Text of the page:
President Donald Trump enforced Barack Obama’s porous red line on chemical weapons and in so doing has made it possible, for better or worse, for the US to participate in trying to end the war in Syria–through escalation.
By itself, sending cruise missiles to bomb a Syrian air base will probably not alter the course of the war in the short term. After all, Russia is still backing Syrian leader Bashar al-Assad with air power. Assad has been winning since Russia began bombing a year and a half ago. Iran provides and its Lebanese ally Hezbollah provide troops to help Assad’s army fight.
Now, Trump ought to parlay the intervention into a move to impel Russia and Iran to consider a national unity government to replace the Assad regime. Such a diplomatic solution would put opposition representatives of Sunni Muslims, the majority in Syria and mainstay of the revolt, in positions of real influence in government. It would also require sidelining radical Islamist groups like ISIS, something Trump, Putin and the Iranian leadership might agree on.
Such a hypothetical move has no chance of working if the cruise missile strikes are just a one-off by Trump, who faced criticism from both Democrats and Republicans for being soft on Syria following the chemical attack on a rebel-held area. If the intervention is more than a feint, then Trump can try to aggressively persuade Russia that current peace talks sponsored by Vladimir Putin ought to diminish Assad’s dominance. The talks must provide a real say in government for Sunni opponents of the regime. Secretary of State Rex Tillerson is scheduled to visit Moscow next week. Let’s see what he and the Russians say.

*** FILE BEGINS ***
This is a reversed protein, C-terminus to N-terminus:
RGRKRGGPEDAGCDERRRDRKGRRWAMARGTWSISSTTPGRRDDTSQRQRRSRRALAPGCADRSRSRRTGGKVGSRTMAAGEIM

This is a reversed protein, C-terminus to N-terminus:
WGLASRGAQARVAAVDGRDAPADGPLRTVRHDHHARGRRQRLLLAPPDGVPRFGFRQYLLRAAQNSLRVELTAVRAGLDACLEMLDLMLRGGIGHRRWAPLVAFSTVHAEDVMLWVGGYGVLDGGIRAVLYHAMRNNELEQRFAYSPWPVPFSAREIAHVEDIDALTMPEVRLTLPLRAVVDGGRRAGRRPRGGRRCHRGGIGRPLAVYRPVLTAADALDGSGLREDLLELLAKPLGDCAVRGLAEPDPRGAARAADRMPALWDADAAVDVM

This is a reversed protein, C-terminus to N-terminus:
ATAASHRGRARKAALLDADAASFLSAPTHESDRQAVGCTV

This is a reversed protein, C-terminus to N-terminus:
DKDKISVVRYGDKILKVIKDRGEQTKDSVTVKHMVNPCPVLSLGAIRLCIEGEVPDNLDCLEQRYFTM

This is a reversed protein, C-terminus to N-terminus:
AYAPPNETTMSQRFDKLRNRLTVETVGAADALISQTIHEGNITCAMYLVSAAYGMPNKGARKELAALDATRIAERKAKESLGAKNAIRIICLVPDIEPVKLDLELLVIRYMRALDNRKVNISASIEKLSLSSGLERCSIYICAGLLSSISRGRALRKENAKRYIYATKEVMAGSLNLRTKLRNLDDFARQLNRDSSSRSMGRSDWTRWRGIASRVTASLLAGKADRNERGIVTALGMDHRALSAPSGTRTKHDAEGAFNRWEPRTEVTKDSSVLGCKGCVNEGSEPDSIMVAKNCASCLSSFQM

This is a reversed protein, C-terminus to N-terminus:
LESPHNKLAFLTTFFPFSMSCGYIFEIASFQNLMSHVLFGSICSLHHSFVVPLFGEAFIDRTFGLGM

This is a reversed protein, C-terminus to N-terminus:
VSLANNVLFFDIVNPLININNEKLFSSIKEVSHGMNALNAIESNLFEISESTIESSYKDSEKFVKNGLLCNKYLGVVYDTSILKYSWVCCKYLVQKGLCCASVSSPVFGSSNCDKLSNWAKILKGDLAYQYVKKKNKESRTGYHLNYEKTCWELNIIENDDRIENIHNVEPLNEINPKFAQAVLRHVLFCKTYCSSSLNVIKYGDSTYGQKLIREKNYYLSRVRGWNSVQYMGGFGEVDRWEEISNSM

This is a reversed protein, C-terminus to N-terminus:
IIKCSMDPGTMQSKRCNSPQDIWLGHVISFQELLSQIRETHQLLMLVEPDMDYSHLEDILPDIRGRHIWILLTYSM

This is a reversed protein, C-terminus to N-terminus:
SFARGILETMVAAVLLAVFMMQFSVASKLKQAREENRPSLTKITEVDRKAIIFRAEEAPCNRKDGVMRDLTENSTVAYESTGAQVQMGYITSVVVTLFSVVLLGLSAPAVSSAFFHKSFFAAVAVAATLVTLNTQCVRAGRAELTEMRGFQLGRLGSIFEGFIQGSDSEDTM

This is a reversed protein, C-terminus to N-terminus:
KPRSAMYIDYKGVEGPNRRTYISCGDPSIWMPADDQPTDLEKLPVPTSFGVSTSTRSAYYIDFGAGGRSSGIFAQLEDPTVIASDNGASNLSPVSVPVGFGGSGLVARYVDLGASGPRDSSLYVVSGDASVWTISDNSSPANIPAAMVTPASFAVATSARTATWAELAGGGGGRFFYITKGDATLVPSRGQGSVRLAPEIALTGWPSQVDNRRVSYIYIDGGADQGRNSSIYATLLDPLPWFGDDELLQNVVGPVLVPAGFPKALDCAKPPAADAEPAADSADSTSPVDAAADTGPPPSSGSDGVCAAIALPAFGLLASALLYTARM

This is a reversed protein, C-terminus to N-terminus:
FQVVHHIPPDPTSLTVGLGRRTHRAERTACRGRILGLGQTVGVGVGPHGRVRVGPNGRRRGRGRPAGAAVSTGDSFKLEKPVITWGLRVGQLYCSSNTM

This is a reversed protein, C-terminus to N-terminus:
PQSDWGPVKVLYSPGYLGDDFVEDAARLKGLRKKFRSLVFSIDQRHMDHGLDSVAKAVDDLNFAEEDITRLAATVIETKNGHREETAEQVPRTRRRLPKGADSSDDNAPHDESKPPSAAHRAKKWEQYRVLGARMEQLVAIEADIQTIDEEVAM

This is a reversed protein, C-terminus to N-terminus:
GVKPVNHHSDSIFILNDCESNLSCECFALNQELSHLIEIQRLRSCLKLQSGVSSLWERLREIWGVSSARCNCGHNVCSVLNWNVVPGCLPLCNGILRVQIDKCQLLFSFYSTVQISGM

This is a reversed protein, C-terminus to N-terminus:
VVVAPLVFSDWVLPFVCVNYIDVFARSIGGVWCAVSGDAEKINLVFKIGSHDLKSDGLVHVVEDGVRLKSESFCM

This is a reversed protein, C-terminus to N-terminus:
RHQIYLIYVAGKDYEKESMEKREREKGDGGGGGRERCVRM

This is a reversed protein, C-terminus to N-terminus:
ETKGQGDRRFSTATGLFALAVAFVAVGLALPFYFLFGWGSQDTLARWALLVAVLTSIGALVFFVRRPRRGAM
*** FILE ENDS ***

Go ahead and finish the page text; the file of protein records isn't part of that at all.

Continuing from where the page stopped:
Of course, the risk is that Putin, who nurtures a Mr. Tough Guy image like Trump, won’t let this US move go unchallenged. At a minimum, Putin could step up military support for Assad.
Convincing Iran to alter its policy will be even tougher than changing Putin’s mind. Iran’s alliance with Assad is key to Iranian influence in the Middle East and it views any compromise as weakening its hold on Damascus. Tehran wants victory. Only the possibility of Assad losing, or at least getting mired in a never-ending war, may persuade the Islamic Republic to rethink its full support. Or they too, could strike back, maybe by unleashing terror elsewhere.
Anyway, fifty bombs on a Syrian air base is probably not enough to scare off Tehran. Does Trump have more in his arsenal? At least the threat is there.
Trump’s move contrasts starkly with Obama’s policy. Unlike Obama, Trump has decided not to cede direct military activity to the Russians and Iran. Obama’s reluctance to do anything to deter Assad, in particular following a 2013 chemical attack on a Damascus neighborhood, meant the US had no muscle to put behind pleas for a political end to the civil war.
Obama repeatedly sent his Secretary of State John Kerry to Moscow to get the Russians to dump Assad, or at least dilute Assad’s hold on power. The Russians blew him off.
Moreover, the supposed destruction of Assad’s chemical weapons store in 2013, which Putin said he had brokered, apparently didn’t happen, at least not fully. After having said that the use of chemical weapons would be a “red line” Assad ought not cross, Obama backed off. He justified the retreat on the grounds that Putin’s deal with Trump accomplished Washington’s goals. Trump is not going that route.
Now Moscow and Tehran have to take possible Trump interventions into consideration. Maybe not a game changer, but for the first time, Washington has taken a direct military role against Assad. Whether that will speed the end of the war or prolong it is the question.
Russia and Iran oppose strikes.
Newsweek lists some risks.